ADHD, school grades and video gaming addiction
Gaming and ADHD often go hand in hand
During my time working in Singapore’s National Addiction clinic for teenagers with video gaming addiction (gaming disorder), we published 2 years worth of data that showed 42% of teenagers seeking treatment had a previous mental heath diagnoses. The most common co-occurring mental health disorder was attention deficit hyperactivity disorder (ADHD). The most common negative consequence was a drop in academic grades.
ADHD can make gaming addiction worse
Data from 3 South Korean gaming addiction clinics showed that gamers aged 13-38 seeking help suffered a more severe form of gaming addiction if they also had ADHD.
When I am working with a gamer via telehealth, I will routinely screen for ADHD symptoms and ask about the effect on school grades (or work/chores if no longer at school).
Gaming is more exciting than homework
So how do we explain the connection between ADHD and gaming disorder? There are 2 main explanations for this, the “excitement” and “displacement” hypotheses. Video games are simply more fun and exciting than other activities that require effort like washing the dishes, sitting at the dinner table or finishing your English assignment. If all your school work is on a school laptop, focusing on educational tasks are so much harder if you have ADHD. Secondly, the more time you spend competing in a shooting game, building/defending your base or having fun with friends online, the less time you have for brain building activities like homework and sleep.
Attention is just like working out a muscle in the gym, use it or lose it. If the ADHD is appropriately treated, the gaming disorder may also improve. Treatment does not always involve medication, you might seek talking therapy or an ADHD coach. However, medication treatment can only be started with the recommendation of a paediatrician or psychiatrist. If you think your child or loved one may have attention or gaming problems or both, you can make an appointment to see me today. All you need is a referral from your GP.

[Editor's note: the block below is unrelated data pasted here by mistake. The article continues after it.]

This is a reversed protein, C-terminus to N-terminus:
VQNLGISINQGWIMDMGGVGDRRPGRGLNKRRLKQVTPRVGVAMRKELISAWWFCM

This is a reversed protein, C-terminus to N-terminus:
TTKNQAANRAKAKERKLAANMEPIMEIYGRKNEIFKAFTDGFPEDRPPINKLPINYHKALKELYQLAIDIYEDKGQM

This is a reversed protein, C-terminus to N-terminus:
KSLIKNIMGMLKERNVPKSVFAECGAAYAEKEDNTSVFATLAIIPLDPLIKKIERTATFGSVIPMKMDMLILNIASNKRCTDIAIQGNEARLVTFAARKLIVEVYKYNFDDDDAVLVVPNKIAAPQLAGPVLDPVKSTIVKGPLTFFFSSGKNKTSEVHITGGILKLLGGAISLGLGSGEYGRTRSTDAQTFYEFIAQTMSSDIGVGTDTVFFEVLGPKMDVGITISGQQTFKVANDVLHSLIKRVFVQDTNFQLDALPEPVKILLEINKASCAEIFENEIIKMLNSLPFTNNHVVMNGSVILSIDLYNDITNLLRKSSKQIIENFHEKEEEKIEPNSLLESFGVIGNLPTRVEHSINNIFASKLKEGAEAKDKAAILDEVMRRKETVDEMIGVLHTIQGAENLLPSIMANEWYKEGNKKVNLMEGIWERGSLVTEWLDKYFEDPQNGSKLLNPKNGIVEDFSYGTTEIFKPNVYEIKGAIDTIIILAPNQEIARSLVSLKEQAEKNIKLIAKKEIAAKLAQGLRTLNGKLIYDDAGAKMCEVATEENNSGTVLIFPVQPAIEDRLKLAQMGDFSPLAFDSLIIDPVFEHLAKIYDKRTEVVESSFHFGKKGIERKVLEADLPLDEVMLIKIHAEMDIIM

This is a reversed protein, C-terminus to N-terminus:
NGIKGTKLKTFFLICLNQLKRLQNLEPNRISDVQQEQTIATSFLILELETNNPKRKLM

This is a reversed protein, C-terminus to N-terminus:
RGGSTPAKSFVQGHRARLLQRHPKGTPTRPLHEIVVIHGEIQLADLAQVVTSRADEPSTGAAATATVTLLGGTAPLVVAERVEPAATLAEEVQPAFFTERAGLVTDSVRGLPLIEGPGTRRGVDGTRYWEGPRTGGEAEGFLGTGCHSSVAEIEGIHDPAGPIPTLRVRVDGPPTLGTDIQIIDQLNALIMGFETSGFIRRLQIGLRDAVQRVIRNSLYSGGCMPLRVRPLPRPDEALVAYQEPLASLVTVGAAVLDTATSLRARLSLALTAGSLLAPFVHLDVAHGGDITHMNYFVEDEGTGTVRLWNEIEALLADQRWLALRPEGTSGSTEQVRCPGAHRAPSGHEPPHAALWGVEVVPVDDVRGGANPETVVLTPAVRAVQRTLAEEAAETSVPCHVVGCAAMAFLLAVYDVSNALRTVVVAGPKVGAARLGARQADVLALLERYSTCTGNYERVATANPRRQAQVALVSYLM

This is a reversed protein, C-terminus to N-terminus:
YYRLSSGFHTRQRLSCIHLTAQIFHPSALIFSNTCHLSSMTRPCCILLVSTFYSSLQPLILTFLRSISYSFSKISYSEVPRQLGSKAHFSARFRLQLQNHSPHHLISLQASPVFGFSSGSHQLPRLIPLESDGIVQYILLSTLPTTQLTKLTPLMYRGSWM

1. Chuang Wei MW, Le HK, Gomez B, Kee Koh P, Guo S. Profile of adolescents seeking treatment for excessive computer gaming at an addiction treatment service in Singapore. Australian & New Zealand Journal of Psychiatry. 2017;51(6):634-635. doi:10.1177/0004867416676368
2. Starcevic V, Choi TY, Kim TH, Yoo SK, Bae S, Choi BS, Han DH. Internet gaming disorder and gaming disorder in the context of seeking and not seeking treatment for video-gaming. J Psychiatr Res. 2020 Oct;129:31-39. doi: 10.1016/j.jpsychires.2020.06.007. Epub 2020 Jun 7. PMID: 32559506.
3. Gentile, D.A., Swing, E., Lim, C.G., & Khoo, A. (2012). Video Game Playing, Attention Problems, and Impulsiveness: Evidence of Bidirectional Causality. Psychology of popular media culture, 1, 62-70.